Thursday, 23 February 2017
Last updated 15 hours ago
Jan 8 2009 | 12:18pm ET
Middle Eastern venture capital firm Riyada Ventures has begun a new investment initiative focusing on cleantech innovations, with an emphasis on renewable energy, water and sustainable construction.
Riyada's new strategy combines the outsourcing and development of direct equity investments in later stage cleantech start-ups in the U.S., along with the sponsorship and development of cleantech infrastructure projects and business partnerships in Gulf Cooperation Council states.
“This part of the world, with an abundance of sunlight and silica, is a very appealing location for renewable energy, which can leverage the natural resources of the region in the same way we have done with oil and gas,” said Khaldoon Tabaza, chairman and CEO of Riyada.
According to a statement from the firm, the Arab world has both hydrocarbon and other alternative energy resources, and is in a prime position either to benefit greatly or lose dramatically from the global shift to clean technologies and renewable energy.
Despite the global economic crisis, the cleantech venture investments reached an all-time high of $2.6 billion in the third quarter of 2008, with U.S. companies receiving the lion share with $1.7 billion.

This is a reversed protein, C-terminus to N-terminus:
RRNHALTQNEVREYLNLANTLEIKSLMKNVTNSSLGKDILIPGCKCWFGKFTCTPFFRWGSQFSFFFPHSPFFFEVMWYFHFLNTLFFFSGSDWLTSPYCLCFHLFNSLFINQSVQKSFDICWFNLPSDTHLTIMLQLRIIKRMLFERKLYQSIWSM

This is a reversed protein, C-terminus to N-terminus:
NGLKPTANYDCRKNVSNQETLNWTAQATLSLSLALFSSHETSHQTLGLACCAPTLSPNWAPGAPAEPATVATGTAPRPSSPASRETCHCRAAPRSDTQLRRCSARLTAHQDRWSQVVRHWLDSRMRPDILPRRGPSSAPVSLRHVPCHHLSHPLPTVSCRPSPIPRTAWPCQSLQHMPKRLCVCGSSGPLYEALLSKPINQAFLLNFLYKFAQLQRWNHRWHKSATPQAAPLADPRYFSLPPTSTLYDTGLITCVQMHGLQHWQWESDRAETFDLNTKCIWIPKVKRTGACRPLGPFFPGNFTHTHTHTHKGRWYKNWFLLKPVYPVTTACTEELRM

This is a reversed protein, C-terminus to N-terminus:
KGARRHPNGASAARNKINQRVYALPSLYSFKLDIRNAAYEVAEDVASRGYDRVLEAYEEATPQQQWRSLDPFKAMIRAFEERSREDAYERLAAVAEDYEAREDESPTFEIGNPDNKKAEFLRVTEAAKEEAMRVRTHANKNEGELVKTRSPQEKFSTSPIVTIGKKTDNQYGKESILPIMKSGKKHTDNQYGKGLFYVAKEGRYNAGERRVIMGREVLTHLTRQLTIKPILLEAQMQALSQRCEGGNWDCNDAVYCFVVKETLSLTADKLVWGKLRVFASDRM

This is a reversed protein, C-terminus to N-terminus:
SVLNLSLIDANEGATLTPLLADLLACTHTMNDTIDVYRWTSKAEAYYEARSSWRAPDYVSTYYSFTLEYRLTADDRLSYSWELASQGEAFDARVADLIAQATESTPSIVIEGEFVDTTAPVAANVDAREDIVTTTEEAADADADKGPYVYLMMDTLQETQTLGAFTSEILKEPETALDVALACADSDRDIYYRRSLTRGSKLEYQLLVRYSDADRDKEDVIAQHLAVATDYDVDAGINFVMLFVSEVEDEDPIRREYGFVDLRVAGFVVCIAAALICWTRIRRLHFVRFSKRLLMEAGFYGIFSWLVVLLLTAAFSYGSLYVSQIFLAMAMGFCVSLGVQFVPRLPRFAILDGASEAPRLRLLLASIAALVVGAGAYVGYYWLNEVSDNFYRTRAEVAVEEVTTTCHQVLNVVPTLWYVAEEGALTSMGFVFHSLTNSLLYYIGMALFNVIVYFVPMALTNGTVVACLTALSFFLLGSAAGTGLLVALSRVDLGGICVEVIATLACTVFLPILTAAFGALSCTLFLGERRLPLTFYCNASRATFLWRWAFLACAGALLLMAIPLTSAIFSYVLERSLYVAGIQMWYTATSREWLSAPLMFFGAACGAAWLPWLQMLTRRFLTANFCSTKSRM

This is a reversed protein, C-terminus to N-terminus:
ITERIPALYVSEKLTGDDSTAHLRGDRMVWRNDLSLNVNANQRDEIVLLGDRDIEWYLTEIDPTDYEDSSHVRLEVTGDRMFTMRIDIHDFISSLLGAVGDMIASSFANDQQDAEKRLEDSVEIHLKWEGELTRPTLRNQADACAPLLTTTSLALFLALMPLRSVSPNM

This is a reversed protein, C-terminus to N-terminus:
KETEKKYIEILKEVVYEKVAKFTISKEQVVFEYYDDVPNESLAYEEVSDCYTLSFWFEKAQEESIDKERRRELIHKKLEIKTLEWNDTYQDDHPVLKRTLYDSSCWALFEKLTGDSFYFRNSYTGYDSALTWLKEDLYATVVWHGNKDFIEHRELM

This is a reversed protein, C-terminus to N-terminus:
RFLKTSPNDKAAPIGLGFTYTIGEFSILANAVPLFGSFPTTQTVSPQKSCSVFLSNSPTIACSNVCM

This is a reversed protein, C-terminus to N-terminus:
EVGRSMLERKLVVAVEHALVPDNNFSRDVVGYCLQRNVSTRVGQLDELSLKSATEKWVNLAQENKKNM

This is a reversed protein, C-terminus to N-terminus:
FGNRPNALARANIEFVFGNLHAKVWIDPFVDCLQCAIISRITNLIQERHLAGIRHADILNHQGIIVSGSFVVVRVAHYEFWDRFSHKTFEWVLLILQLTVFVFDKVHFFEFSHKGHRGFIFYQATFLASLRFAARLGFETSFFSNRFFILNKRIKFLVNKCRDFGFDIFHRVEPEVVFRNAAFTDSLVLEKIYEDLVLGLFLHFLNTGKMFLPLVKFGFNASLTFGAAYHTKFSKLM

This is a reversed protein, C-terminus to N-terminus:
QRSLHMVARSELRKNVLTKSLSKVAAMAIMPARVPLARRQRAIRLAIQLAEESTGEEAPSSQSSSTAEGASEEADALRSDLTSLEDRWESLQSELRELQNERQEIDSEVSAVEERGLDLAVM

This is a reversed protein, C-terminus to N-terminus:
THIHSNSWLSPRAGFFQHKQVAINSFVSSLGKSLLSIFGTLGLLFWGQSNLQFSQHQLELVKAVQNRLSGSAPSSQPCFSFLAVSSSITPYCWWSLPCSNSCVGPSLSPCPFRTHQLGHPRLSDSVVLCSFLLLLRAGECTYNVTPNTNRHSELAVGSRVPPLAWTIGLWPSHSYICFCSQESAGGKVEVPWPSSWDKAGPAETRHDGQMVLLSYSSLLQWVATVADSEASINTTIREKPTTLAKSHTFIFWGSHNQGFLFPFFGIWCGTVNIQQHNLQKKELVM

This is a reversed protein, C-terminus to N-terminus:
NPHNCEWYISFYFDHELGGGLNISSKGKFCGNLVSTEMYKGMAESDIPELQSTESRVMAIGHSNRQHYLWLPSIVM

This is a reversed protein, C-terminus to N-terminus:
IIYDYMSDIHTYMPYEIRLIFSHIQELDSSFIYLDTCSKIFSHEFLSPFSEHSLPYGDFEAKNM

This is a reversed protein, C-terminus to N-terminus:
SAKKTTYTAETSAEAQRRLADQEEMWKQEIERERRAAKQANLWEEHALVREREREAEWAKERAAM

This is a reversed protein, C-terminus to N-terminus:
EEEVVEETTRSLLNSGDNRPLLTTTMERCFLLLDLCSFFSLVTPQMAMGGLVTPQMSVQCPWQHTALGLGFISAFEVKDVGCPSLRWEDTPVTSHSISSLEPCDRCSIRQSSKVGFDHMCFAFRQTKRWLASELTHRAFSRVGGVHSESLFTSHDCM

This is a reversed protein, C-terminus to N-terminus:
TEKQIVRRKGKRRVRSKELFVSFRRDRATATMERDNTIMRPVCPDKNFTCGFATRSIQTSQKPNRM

A recent report by AT Kearney indicated that the Middle East will require investment of more than $500 billion in energy infrastructure to aid economic growth in the coming years. The Islamic Development Bank recently estimated that Arab countries may need to invest up to $200 billion in water-related infrastructure alone over the next ten years.
“Solar power, with its relatively low barriers of entry and enhanced economies of scale, can easily become a viable renewable energy source to meet much of the region's power needs, from desalination to basic electricity,” Tabaza said.
Riyada plans to collaborate with leading venture capital firms in Silicon Valley to choose mature cleantech companies that are ready to expand in the GCC.
“Considering its substantial needs for energy and water infrastructure as well as its unprecedented growth in the construction industry, the GCC region has a unique position as both a major market and a destination of partnerships for the cleantech companies in Silicon Valley,” said Marco DeMiroz, a venture capitalist who invests in clean technology opportunities at Trinity Ventures.
“Similar to what happened in the Information Technology sector; venture investors in the U.S. are now fostering the next big wave of innovations in cleantech, from renewable energy, water and sustainable construction, to transportation sectors,” Tabaza said. “By leveraging our network in Silicon Valley and using our know-how, Riyada will seek high quality cleantech investments that are highly relevant to GCC markets.”